By Rebecca Flannery
On April 17, 2013, the fertilizer plant explosion in West killed 15 people — 12 of whom were first-response firefighters. Amber Adamson, part-time lecturer in the department of journalism, public relations and new media, wrote a book entitled “The Last Alarm,” which compiled accounts from just under 50 responders from the plant explosion.
The book will be released the first week in May.
“There was a firefighter in full honor guard uniform standing on the railroad tracks out above the blast site before the bodies were recovered,” Adamson said. “It was so powerful knowing that there was that immediate sense of respect and honor, and that followed them until they were laid to rest. That image struck me and I thought, ‘Wouldn’t it be so powerful to talk to someone in their shoes and understand what they’re thinking what they’re feeling and doing?”
Adamson’s husband and brother are firefighters in McLennan County and were both involved in the effort to help West recover from the explosion. Adamson relied greatly on her connections to the fire department in order to write the accounts in the book.
“I knew that there were lots of stories being told,” Adamson said. “But I thought that I had a unique perspective in that I could talk to first-responders who were there not only the night of the explosion, but hours after as they begun to search and rescue and evacuate people to the hospital, all the way though to the process of honoring the fallen.”
After Adamson came up with the idea to compile stories, Sharon Bracken, senior lecturer in the department of journalism, public relations and new media, helped turn the accounts into a book through her own publishing company.
They, along with former director of student publications Stephanie MacVeigh, spent a year getting the book to where it is now.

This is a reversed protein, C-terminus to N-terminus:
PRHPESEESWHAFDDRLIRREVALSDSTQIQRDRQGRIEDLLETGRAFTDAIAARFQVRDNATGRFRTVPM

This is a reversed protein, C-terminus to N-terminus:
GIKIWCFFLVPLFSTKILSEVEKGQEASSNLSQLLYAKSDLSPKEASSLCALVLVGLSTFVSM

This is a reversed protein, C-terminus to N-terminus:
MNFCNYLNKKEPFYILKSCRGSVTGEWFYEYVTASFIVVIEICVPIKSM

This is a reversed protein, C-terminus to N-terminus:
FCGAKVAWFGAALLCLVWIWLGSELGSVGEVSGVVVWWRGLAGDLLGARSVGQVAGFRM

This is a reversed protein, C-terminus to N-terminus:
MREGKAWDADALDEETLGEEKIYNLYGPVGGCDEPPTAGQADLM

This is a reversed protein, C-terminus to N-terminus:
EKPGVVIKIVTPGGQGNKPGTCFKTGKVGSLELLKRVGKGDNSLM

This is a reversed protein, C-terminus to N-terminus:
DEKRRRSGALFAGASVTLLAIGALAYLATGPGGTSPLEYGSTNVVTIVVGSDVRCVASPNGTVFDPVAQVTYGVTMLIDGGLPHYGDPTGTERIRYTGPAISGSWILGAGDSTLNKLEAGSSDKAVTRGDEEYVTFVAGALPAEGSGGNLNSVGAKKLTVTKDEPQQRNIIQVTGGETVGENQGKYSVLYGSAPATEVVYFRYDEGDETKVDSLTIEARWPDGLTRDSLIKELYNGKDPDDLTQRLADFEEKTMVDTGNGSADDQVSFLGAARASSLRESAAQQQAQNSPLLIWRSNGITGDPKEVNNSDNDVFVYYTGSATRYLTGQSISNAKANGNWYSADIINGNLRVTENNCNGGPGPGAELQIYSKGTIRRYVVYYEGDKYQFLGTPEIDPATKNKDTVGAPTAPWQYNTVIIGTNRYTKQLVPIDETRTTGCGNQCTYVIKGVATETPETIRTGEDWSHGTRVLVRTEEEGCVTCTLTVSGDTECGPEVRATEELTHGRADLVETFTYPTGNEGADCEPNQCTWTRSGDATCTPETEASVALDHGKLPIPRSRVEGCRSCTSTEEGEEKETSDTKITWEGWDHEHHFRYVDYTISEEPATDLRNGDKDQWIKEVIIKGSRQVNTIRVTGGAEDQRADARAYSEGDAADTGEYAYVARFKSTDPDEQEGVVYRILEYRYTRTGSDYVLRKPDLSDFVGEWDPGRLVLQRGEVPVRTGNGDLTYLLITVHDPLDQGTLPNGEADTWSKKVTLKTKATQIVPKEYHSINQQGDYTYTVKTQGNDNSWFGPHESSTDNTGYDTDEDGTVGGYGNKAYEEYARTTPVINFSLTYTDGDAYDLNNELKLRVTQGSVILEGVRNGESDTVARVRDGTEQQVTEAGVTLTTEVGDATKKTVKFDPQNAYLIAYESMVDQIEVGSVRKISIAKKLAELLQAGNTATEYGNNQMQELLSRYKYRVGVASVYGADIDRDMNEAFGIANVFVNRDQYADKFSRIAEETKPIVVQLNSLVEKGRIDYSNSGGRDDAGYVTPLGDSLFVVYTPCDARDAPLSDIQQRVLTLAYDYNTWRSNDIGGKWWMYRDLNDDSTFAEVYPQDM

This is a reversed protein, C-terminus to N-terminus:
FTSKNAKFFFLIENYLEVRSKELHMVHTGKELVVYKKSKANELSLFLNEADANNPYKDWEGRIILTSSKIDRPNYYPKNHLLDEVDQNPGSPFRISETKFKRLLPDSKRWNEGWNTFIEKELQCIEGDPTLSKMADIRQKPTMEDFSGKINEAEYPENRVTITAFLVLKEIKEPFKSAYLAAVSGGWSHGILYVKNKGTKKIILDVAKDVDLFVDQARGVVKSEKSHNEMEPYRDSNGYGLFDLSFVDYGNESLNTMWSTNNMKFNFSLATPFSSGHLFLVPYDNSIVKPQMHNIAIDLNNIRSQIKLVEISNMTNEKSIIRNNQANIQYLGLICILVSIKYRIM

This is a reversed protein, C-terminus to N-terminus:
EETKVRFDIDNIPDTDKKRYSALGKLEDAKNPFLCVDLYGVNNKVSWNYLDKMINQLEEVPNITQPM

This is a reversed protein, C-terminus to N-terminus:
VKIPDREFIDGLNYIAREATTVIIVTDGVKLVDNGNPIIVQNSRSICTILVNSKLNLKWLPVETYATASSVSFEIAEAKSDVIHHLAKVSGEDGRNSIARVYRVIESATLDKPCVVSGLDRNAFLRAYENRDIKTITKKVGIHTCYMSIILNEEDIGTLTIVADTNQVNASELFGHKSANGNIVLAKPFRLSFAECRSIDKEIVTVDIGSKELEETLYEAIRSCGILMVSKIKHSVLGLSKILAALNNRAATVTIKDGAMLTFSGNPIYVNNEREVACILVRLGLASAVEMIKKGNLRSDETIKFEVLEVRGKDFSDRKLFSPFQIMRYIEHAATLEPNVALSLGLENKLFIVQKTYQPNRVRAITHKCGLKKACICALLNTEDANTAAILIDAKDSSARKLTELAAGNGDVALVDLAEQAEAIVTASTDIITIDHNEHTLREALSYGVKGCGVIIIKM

“We mapped out what needed to be done,” Bracken said. “That was doing the interviews, doing the research and gathering the information. From there we started outlining what we wanted the book to look like, and then Adamson started writing.”
Adamson said the idea behind the book is to let the public see through the eyes of those who lived it, as well as to serve as a historical account of the explosion. Adamson interviewed a wide range of participants from volunteers to to those who attended the memorials and funerals.
“I don’t think that we could ever understand the mentality of first-responders because they’re a special group of people,” Adamson said. “Even being a wife and a sister, I still don’t understand why they run to the fire when the rest of us run the other way. Through this book I hope people get a glimpse of what it’s like.”
Although the accounts all focus on the same event, each story is unique to the person who spoke with Adamson. The event that was nationally known is still so intimate to the small town of West, and the outpouring of honor and respect that was shown to the people is reflected in the book’s accounts.
“Everyone who was there felt honored to be there,” Adamson said. “No one told me ‘no’ to being interviewed, but they all said ‘but why do you want to talk to me?’ They didn’t think anything they did was extraordinary — but everything they did was extraordinary.”
The book, will include the interviews Adamson conducted, photos that haven’t yet been released to the public and a list of 140 fire departments responsible for helping with the disaster.
Some of the recordings from the interview will be preserved and made available to the public on record with The Texas Collection.
“I think it’s a beautiful book,” Bracken said. “It’s telling stories of those who saw behind the yellow tape what happened that night. I think it’s a great collection.”
A portion of proceeds from the book sales will go to benefit the Texas Line of Duty Death Task Force. This volunteer group’s website defines themselves as having “provided assistance to dozens of families and departments and consulted with hundreds of department around Texas and across the country”
Essentially, the group aids those who have served as well as their families and communities cope with situations like the West explosion.
“It’s a big honor and big responsibility that they entrusted me with their stories,” Adamson said. “I just want to be able to tell their stories as best as possible.”